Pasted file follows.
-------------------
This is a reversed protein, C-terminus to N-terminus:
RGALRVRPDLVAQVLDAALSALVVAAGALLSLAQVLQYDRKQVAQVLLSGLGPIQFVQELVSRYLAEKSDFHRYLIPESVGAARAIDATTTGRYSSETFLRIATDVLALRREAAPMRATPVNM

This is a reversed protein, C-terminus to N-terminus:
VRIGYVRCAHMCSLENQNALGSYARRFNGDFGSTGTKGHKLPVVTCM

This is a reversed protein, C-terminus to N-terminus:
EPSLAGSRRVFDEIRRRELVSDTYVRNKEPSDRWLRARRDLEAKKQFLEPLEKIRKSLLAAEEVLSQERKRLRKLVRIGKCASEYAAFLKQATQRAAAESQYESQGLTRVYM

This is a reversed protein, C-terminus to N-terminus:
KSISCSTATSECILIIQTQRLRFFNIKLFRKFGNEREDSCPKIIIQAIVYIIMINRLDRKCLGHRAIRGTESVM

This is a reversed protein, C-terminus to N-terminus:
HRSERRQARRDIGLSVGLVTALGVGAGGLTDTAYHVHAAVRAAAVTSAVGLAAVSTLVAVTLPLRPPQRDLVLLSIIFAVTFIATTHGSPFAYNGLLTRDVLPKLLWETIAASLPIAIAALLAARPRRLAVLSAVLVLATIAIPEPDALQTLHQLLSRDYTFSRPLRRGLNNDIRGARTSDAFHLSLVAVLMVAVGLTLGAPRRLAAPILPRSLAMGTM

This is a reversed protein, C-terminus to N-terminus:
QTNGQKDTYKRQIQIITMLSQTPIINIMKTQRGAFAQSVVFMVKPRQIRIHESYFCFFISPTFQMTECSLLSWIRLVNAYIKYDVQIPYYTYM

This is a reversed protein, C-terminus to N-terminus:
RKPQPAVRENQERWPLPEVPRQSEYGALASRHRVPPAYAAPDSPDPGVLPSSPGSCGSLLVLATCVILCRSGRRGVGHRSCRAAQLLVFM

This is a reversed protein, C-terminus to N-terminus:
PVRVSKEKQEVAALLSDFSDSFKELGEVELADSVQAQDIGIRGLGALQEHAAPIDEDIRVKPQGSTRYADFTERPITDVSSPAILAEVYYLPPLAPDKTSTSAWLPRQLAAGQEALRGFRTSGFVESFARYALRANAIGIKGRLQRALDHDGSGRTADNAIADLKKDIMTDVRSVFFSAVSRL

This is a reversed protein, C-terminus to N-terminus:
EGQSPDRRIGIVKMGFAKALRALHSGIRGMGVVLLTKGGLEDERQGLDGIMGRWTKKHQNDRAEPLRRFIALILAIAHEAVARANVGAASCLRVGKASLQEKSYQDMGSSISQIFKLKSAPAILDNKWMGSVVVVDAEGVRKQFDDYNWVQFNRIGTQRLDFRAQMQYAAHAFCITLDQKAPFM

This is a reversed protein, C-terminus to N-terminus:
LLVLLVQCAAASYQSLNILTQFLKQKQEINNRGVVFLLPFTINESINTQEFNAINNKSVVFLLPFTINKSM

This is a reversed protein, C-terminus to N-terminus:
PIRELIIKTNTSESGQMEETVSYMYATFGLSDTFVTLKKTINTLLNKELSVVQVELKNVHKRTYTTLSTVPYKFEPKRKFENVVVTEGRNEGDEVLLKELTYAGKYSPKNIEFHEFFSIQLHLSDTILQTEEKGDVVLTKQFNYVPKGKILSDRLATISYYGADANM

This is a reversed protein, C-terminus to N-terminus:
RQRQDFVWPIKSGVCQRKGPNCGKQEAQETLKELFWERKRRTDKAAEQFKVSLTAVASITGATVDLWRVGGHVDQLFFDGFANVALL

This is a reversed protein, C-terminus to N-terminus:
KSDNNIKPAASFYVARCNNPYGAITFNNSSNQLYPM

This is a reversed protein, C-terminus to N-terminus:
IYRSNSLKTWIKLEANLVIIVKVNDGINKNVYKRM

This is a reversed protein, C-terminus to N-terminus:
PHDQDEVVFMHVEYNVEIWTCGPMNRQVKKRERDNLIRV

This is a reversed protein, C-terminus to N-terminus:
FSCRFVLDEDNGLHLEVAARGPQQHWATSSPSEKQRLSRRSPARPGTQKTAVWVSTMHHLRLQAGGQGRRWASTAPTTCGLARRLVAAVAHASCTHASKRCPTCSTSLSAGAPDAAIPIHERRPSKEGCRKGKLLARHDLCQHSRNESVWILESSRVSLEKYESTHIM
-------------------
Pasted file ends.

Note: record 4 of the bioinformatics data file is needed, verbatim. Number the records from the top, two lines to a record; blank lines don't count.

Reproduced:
This is a reversed protein, C-terminus to N-terminus:
KSISCSTATSECILIIQTQRLRFFNIKLFRKFGNEREDSCPKIIIQAIVYIIMINRLDRKCLGHRAIRGTESVM